With copper prices soaring, Kennecott Land is re-evaluating its strategy for developing 40,000 acres on the Salt Lake County west bench — and which location could be the next planned community, like South Jordan's Daybreak.

Instead of pursuing a master plan for the whole area, the company now wants to proceed bit by bit. That way, Kennecott can determine which land is best used for mining or mining-related purposes, the company's original orientation, or developed for more homes, a more recent enterprise.

"Kennecott continues to identify and consider the west-bench land with the greatest possibility for development," said Jana Kettering, spokeswoman for Kennecott Land. "We are doing this with respect to the mining operations and exploration that continues in the Oquirrh Mountains."

Kennecott Utah Copper has been the the top-grossing mine in the Rio Tinto mining group for the past two years and recently announced that mining operations could go until 2036.

"Gold and copper are doing very well, and they made an economic decision to focus on their mining, which is very successful," Salt Lake County Mayor Peter Corroon said.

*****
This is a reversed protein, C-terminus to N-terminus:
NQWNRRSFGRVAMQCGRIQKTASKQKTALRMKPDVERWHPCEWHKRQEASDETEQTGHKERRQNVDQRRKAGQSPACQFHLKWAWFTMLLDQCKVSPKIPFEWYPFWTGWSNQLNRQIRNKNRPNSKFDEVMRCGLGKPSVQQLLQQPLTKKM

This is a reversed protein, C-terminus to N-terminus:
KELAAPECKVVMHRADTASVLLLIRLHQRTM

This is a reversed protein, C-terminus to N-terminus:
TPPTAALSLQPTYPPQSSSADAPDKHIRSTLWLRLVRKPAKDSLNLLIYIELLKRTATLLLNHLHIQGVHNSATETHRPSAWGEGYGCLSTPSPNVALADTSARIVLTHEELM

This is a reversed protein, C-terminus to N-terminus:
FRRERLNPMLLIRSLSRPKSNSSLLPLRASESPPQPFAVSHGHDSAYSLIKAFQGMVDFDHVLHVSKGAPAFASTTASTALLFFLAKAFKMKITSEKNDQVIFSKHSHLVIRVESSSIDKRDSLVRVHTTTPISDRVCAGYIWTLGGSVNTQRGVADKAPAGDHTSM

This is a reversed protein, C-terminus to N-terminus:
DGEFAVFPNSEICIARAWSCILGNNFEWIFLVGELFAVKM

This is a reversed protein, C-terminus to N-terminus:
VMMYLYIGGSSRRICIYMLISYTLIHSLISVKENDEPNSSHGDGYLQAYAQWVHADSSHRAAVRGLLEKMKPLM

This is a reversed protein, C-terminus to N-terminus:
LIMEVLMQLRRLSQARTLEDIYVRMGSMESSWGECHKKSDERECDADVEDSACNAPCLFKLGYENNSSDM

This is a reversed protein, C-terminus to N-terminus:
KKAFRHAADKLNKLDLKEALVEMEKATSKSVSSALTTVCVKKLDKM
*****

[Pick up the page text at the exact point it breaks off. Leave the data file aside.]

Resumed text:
At the same time, Kennecott Land officials are examining which areas could become the next Daybreak, the company's planned community west of the Bangerter Highway at 11400 South.

Salt Lake County public works officials said the top two areas under consideration by Kennecott Land are the Little Valley and Soldier Flat regions. Kennecott Land officials declined to confirm a location.

The Little Valley region has been pegged as a possible location for a 3,150-acre ski resort.

Kettering said a decision on Kennecott Land future development plans will not be announced for at least two years, when both housing and mining studies are completed.

Corroon said the county is still working with Kennecott Land on how to plan for the future. The west bench — stretching below the Oquirrh Mountains from near the county's southern border with Utah County to Davis County on the north — is expected to go through a huge transformation in the next 75 years, with the potential of 500,000 people moving there.

He said he just hopes the company combines both short- and long-term planning when building future projects.

"If we look smaller it's easier to manage, but we still need to look at the smaller projects in the context of the entire development of the west bench," Corroon said.

E-mail: ldethman@desnews.com; achoate@desnews.com